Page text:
And Olga, I would never have guessed you and I were at the same weight- you carry it much better than I and are way faster too! Not fair!

    Cynthia

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  12. What an awesome post and great blog! I've been told many times that I don't look like a runner. Olga and I have had many conversations about this subject. She lovingly calls me her "chunky boy". I know I don't have the "typical" runner build and I'm ok with that. In fact, it makes it more fun to beat people in races who have the stereotypical runners' body portrayed in magazines.

    And, Olga, you are not "big". I should know since I run behind you on the trails quite often. :)

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  13. Great post Devon! One of my favorite things about trail/ultra running is the absolute variety of people out there. My running partner is a "bigger" girl (whatever) and she has a hard time getting doctors to take her seriously as an athlete. When she was injured, she couldn't get them to understand that she runs 60+ miles a week and is a "REAL" athlete! She went through a few different ones before finding one whose brother was an ultrarunner and understood.
    Another friend came to a trail race and was amazed at how (in her words) "Everyone didn't look like a runner!" It gave her the courage to start running.
    As long as my body is strong and does what I ask it to do, I don't care how it looks to the outside world... my strong body makes me happy no matter what form it happens to be in.

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  14. Everyone: Thank you so much for your comments. Each and everyone of you is beautiful, strong, awesome. I find it so funny how easy it is to get lost in the "form" over "function". Truly amazing that we can run 100 miles and feel fat afterwards- even though it is not true. I think ultimately remembering why we do what we do is key: for the love, the joy, the health.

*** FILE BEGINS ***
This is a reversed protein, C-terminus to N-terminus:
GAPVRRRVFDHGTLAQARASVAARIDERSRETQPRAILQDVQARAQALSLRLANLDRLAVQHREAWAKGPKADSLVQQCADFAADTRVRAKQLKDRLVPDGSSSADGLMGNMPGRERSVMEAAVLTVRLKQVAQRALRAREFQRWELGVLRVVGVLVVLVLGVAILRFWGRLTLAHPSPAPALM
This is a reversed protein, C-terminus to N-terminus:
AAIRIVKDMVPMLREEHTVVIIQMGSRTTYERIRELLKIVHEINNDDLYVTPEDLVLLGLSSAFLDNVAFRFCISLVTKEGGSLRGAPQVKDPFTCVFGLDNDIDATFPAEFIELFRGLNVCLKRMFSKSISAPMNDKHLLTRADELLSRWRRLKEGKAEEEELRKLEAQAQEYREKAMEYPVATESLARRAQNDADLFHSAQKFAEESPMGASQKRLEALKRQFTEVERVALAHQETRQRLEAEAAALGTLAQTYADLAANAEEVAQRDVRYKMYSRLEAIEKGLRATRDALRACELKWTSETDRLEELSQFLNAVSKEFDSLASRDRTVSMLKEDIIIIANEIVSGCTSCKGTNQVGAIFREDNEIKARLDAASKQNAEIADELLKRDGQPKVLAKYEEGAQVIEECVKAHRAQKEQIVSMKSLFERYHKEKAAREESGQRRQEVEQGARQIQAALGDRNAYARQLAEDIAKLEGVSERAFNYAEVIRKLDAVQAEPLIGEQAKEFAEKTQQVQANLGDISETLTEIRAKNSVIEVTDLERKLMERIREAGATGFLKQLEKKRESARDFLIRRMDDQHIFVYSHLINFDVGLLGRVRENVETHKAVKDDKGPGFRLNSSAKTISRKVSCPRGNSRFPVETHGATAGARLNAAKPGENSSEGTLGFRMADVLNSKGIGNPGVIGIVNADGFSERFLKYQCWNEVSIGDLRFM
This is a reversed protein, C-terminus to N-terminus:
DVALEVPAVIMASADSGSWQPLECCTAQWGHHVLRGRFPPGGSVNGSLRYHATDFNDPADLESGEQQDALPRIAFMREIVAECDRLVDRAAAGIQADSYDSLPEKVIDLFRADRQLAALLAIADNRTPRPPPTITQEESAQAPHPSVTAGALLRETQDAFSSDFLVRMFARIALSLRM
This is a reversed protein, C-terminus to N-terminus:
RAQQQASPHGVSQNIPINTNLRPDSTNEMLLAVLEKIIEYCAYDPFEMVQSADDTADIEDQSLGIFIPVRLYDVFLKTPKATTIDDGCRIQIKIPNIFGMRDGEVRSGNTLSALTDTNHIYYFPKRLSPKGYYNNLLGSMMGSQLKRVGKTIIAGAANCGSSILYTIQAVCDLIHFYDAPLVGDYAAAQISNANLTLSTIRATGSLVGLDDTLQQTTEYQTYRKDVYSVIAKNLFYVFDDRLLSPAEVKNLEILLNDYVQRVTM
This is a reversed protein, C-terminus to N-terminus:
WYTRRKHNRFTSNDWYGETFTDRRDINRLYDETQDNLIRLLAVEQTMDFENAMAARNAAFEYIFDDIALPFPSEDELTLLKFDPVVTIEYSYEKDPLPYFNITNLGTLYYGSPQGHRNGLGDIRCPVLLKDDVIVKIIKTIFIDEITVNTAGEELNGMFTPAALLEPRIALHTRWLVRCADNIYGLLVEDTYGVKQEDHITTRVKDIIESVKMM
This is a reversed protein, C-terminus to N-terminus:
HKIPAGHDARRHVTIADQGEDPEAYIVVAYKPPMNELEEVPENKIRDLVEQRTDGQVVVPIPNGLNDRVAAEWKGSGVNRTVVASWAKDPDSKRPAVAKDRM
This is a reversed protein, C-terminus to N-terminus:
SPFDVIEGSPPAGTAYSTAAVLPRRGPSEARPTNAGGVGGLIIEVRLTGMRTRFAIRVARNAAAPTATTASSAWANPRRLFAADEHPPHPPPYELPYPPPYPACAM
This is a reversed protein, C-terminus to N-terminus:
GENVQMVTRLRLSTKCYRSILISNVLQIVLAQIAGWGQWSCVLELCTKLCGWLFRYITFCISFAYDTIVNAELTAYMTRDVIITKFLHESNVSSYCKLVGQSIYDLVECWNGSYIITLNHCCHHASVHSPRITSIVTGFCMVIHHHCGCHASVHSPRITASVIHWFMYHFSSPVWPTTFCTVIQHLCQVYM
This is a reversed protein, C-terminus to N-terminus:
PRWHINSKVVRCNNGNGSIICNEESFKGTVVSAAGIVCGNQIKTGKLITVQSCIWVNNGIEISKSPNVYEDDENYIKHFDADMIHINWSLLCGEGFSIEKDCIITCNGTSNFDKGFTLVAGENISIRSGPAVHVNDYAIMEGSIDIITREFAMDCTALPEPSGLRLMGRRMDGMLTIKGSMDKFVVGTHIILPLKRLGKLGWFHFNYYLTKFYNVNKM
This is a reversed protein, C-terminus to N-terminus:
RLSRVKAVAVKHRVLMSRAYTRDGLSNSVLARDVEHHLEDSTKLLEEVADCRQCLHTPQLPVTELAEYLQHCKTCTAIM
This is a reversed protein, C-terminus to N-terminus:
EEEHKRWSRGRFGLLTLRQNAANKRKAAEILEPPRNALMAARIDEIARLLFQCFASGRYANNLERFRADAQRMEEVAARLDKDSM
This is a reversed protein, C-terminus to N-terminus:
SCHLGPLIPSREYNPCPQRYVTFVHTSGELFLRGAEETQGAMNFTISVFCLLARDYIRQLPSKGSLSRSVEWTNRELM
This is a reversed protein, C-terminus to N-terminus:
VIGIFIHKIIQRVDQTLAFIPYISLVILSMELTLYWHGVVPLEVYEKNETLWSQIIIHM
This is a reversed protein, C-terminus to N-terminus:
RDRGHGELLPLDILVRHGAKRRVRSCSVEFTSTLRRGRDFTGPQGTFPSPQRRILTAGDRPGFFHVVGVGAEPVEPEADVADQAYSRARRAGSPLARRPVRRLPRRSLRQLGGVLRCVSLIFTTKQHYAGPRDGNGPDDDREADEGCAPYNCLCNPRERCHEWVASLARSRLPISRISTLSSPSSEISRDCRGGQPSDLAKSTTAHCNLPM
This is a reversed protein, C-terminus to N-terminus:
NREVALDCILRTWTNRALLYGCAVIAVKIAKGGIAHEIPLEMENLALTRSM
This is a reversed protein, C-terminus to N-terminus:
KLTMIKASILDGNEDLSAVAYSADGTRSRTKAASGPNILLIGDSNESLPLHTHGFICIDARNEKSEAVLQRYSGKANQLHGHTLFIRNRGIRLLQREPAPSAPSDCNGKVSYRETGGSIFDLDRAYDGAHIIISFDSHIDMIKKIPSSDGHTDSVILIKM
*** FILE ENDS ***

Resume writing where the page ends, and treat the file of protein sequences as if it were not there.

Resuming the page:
It is so easy to five (more) pounds yourself to death, literally.

    You guys rock!

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  15. Good post, da'ling. I've gotten more than enough of those comments, including a big guy in a metro bus once while reading Ultrarunning. But of course I remember his comment much more than any positive one...

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  16. Another two cents-- Maybe the thing to remember is that people who have preconceptions about what runners look like must not be runners themselves, otherwise they would know better! Rooster stocky?! I saw you at Miwok (climbing back toward Bolinas I think) and would never have used the word stocky to describe! That's hilarious! With all the obesity and disease in this country, you'd think people would be more appreciative of someone who is healthy enough to be a runner and not try to make them feel bad for not conforming to a certain body type. Maybe they are just jealous!

    Cynthia

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  17. Such a great post! You look like a runner in both pictures.... maybe a little faster in one!

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  18. Devon, I kept thinking of this great, very insightful blog post while running at the north face this weekend. I responded to it on the blog I just started, www.thewaterandwoods.blogspot.com. Check it out!

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  19. great great post!!! i have often told people that older folks, bigger people, etc beat me all the time when they comment that not everyone can run a marathon... what you look like really doesn't determine who you are in so many ways